During this time, all the slats of the blind are tilting together as shown schematically in FIG. 12A. This continues until the wing 358 of the driven drum 304 contacts the long leg 382 of the left arm 364 of the cradle 306, stopping the clockwise rotation of the driven drum 304. Since the finger 322 on the drive drum 302 remains in contact with the driven surface 352 of the driven drum 304 and cannot rotate any further beyond that stopped driven surface 352, the rotation of the drive drum 302 is also stopped. This clockwise-most stopped position is shown in FIGS. 2A, 2B, 2D, 2E, 11B and 12A and corresponds to the position in which the blind 10 is tilted fully closed, room side down, as shown in FIGS. 2C and 12A.

As the tilt wand 24 is rotated in the opposite direction, the tilt rod 26 turns counter-clockwise, causing the drive drum portion 304 also to rotate counter-clockwise. The finger 322 on the drive drum portion 304 then engages the surface of the detent (or step) 356 on the driven drum portion 304, thereby providing a non-slip positive engagement between the drive drum portion 302 and the driven drum portion 304, driving the driven drum portion 304 in the counter-clockwise direction. The drum portions 302, 304 continue to rotate together in the counter-clockwise direction until the driven drum portion 304 is stopped, when the wing 358 on the driven drum portion 304 contacts the short leg 384 of the left arm 364 of the cradle 306 (See FIG. 3D). At this point, the tape drum assembly 302, 304 has rotated approximately 90 degrees from the closed position shown in FIG. 12 a, and the blind is now in the fully open position, with the drum portions in the position shown in FIGS. 3A, 3B, 3D, 3E, 11C, and 12B. The rear tilt cable 16 has dropped slightly and has unwound from its partially wrapped condition around the truncated cylindrical projection 344 of the driven drum 304, while the front tilt cable 16 and the actuator cord 14 have been raised slightly, resulting in the entire blind 10 being in the fully open position as shown in FIGS. 3C and 12B.

As the tilt wand 24 continues to be rotated in the counter-clockwise direction, the tilt rod 26 continues to turn counter-clockwise, driving the drive drum 302 in the same counter-clockwise direction (See FIGS. 4D and 4E). Since the driven drum 304 cannot rotate any further in the counter-clockwise direction (due to the limit stop caused by the contact of the wing 358 against the short leg 384 of the left arm 364 of the cradle 306), the finger 322 on the drive drum 302 skips over the detent 356 on the driven drum 304, so that only the drive drum 302 continues to rotate for an additional pre-selected angular displacement (approximately 180 degrees in the present embodiment) until the finger 322 contacts the second driven surface 354 on the driven drum 304. Since the driven drum 304 is stopped from further counter-clockwise rotation at this point, contact between the finger 322 of the drive drum and the second driven surface 354 of the driven drum also stops the drive drum 302, thereby defining the counterclockwise-most position of the drive drum 302.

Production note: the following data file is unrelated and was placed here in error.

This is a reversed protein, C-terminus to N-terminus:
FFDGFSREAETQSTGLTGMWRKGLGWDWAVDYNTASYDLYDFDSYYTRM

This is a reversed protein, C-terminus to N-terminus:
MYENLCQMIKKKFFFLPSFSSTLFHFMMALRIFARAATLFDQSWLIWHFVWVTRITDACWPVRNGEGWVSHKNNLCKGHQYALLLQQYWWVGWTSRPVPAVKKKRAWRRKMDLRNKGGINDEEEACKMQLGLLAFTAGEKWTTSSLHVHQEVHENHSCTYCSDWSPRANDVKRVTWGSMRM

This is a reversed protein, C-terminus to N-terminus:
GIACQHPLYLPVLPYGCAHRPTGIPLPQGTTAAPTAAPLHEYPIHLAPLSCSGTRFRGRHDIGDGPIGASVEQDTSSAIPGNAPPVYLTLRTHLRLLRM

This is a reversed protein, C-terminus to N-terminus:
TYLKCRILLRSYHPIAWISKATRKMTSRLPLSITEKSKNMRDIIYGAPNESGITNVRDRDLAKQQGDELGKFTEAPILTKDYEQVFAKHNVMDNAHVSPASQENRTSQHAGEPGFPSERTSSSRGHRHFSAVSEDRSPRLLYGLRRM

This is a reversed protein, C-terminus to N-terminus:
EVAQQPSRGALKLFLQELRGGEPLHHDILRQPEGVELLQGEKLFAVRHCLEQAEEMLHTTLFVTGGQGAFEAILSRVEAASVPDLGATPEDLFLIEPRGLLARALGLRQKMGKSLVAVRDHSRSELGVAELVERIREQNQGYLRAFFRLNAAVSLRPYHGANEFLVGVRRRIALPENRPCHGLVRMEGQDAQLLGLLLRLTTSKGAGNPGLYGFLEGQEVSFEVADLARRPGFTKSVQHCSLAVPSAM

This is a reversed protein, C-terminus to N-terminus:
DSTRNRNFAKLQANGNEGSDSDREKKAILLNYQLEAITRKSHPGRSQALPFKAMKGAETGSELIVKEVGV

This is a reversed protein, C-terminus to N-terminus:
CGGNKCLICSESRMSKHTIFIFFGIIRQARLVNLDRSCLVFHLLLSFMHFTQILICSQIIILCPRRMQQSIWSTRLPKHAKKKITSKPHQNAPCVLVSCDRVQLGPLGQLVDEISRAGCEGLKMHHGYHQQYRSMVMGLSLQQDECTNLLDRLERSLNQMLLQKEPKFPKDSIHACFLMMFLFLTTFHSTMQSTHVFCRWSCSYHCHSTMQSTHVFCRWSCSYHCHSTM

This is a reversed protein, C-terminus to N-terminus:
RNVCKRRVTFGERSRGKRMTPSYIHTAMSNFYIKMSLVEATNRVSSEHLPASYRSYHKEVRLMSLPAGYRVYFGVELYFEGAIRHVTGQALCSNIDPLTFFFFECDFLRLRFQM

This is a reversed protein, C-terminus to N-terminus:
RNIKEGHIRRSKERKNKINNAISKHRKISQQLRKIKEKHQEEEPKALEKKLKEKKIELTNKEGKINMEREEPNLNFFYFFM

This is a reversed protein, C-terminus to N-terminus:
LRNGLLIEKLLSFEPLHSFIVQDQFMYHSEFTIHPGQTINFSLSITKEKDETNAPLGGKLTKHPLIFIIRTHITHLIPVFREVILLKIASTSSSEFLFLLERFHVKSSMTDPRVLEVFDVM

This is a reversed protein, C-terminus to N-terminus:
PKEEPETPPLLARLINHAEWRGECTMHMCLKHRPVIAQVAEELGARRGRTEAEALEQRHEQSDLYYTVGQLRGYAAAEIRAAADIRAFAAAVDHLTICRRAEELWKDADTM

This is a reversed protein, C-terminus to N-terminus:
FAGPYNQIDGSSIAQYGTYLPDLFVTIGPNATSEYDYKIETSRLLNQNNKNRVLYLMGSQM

At this point, the actuator cord 14 has lifted the lower portion of the front tilt cable 16, thereby closing the bottom portion of the blind in the room-side up position while leaving the top portion open, as shown in FIG. 12C. This condition is illustrated in FIGS. 4A, 4B, 4D, 4E, 11D, and 12C. Since the driven drum 304 has not rotated any further, the tilt cables 16, which are attached to the driven drum 304, have not moved. However, the drive drum 302 has continued to rotate an additional 180 degrees, and this has wrapped the actuator cord 14 around the truncated cylindrical projection 324 of the drive drum 302, pulling up on the clip 32, and thus also pulling up on the front tilt cable 16 at the “break” point 394, where the clip 32 is attached to the tilt cable 16. As the front tilt cable 16 below the break point 394 is raised and the rear tilt cable 16 remains unaffected, the slats 11 below the break point 394 are tilted up to give the effect of a tilted closed blind, room side up, as shown in FIGS. 4C and 12C.

Reversing the direction of rotation of the tilt wand 24 merely reverses the events described above. Namely, when starting from the position depicted by FIG. 12C, as the tilt wand 24 is rotated, causing the tilt rod to rotate clockwise, the weight of the blind 10 on the tilt cables 16 prevents the driven drum 304 from rotating at first, until the drive drum 302 has rotated clockwise approximately 180 degrees lowering the actuator cord, and returning the blind to the open position shown in FIG. 12B. Further rotation of the tilt wand results in the finger 322 contacting a surface of the detent 356 on the driven drum 304, thus Positively driving both drum portions 302, 304 clockwise until the condition depicted in FIG. 12A is reached, where the wing 258 contacts the longer leg 382 of the left arm 364 of the cradle 306, stopping the clockwise rotation of the driven drum portion 304. Further rotation of the tilt wand 24 causes the finger 322 to skip over the detent 356 and forces the finger 322 against the first driven surface 352, which brings the rotation of the entire tilt station 30 to a stop.